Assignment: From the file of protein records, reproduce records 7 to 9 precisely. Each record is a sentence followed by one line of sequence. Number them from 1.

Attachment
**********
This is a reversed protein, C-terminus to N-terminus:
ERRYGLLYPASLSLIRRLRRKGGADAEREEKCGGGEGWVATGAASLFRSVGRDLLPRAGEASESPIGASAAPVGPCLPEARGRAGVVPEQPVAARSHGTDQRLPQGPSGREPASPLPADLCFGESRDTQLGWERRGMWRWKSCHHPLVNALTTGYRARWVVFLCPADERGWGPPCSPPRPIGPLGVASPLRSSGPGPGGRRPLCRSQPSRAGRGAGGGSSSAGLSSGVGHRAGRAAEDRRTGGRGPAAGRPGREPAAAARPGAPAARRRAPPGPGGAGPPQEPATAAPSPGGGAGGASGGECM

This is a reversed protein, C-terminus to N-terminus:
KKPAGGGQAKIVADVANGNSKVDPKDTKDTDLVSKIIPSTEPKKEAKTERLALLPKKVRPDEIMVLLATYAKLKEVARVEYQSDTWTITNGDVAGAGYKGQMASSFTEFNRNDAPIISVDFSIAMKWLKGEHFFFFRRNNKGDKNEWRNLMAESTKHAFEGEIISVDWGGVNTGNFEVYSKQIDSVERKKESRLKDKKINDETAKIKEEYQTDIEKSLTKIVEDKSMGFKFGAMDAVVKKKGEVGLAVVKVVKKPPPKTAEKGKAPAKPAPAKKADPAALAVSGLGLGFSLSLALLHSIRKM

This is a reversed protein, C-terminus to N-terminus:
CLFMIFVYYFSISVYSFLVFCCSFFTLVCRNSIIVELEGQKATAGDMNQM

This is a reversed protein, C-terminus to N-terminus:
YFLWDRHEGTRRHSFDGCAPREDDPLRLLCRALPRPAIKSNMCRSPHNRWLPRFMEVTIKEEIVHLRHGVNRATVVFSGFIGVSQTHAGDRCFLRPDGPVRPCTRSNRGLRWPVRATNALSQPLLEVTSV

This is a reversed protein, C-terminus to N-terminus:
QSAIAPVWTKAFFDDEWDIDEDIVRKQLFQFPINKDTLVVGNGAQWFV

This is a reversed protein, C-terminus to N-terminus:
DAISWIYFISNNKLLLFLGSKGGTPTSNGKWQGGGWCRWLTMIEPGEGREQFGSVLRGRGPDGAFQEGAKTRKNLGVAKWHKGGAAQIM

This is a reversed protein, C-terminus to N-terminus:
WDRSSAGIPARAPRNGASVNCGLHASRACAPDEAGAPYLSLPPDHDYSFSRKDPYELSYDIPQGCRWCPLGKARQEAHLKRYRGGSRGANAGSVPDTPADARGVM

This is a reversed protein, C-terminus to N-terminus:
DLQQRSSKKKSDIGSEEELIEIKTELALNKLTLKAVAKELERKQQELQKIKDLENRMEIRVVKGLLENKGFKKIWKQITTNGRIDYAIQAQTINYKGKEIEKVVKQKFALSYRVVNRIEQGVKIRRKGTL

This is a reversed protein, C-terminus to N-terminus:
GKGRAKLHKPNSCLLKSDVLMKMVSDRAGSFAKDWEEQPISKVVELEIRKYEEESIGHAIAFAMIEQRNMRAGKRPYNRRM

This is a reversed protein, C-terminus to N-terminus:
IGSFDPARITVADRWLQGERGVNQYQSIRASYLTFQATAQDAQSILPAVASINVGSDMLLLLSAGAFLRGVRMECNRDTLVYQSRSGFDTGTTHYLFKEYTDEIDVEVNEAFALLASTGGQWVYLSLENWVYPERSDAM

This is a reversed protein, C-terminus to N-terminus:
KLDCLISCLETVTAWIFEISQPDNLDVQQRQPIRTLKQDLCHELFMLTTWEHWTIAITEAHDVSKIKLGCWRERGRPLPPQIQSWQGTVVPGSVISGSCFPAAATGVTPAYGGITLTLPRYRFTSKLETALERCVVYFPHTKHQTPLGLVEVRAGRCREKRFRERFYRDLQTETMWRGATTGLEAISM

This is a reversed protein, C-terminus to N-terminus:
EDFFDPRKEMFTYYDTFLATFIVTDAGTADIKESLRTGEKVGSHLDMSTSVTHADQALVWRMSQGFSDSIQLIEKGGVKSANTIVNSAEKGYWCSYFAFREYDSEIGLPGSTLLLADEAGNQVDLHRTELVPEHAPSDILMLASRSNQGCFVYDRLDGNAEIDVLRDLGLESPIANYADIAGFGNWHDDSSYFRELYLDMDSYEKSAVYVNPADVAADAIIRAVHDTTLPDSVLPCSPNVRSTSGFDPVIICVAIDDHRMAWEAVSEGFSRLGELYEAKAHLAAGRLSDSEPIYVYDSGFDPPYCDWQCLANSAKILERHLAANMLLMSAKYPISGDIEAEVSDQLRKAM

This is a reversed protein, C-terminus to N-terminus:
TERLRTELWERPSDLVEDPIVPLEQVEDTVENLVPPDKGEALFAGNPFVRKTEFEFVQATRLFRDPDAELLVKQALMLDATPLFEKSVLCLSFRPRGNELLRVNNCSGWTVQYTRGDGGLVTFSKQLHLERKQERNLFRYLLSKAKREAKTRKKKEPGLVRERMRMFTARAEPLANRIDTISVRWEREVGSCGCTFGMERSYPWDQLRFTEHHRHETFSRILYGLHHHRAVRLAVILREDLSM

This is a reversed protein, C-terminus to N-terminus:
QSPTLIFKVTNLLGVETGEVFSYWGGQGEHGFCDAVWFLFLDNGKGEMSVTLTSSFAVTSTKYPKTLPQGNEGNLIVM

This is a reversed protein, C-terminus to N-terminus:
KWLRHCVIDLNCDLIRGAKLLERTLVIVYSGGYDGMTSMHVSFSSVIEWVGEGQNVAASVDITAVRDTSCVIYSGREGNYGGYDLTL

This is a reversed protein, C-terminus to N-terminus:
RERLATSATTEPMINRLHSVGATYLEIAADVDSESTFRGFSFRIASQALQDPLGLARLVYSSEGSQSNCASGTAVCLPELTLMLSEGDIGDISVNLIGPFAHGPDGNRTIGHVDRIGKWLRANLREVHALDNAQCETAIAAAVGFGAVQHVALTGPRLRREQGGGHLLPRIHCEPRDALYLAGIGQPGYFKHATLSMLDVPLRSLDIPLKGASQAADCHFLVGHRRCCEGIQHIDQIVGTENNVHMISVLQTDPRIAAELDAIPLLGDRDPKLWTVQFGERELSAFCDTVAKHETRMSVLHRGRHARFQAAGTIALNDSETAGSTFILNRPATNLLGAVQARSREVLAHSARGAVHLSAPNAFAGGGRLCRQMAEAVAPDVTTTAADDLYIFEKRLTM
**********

This is a reversed protein, C-terminus to N-terminus:
WDRSSAGIPARAPRNGASVNCGLHASRACAPDEAGAPYLSLPPDHDYSFSRKDPYELSYDIPQGCRWCPLGKARQEAHLKRYRGGSRGANAGSVPDTPADARGVM

This is a reversed protein, C-terminus to N-terminus:
DLQQRSSKKKSDIGSEEELIEIKTELALNKLTLKAVAKELERKQQELQKIKDLENRMEIRVVKGLLENKGFKKIWKQITTNGRIDYAIQAQTINYKGKEIEKVVKQKFALSYRVVNRIEQGVKIRRKGTL

This is a reversed protein, C-terminus to N-terminus:
GKGRAKLHKPNSCLLKSDVLMKMVSDRAGSFAKDWEEQPISKVVELEIRKYEEESIGHAIAFAMIEQRNMRAGKRPYNRRM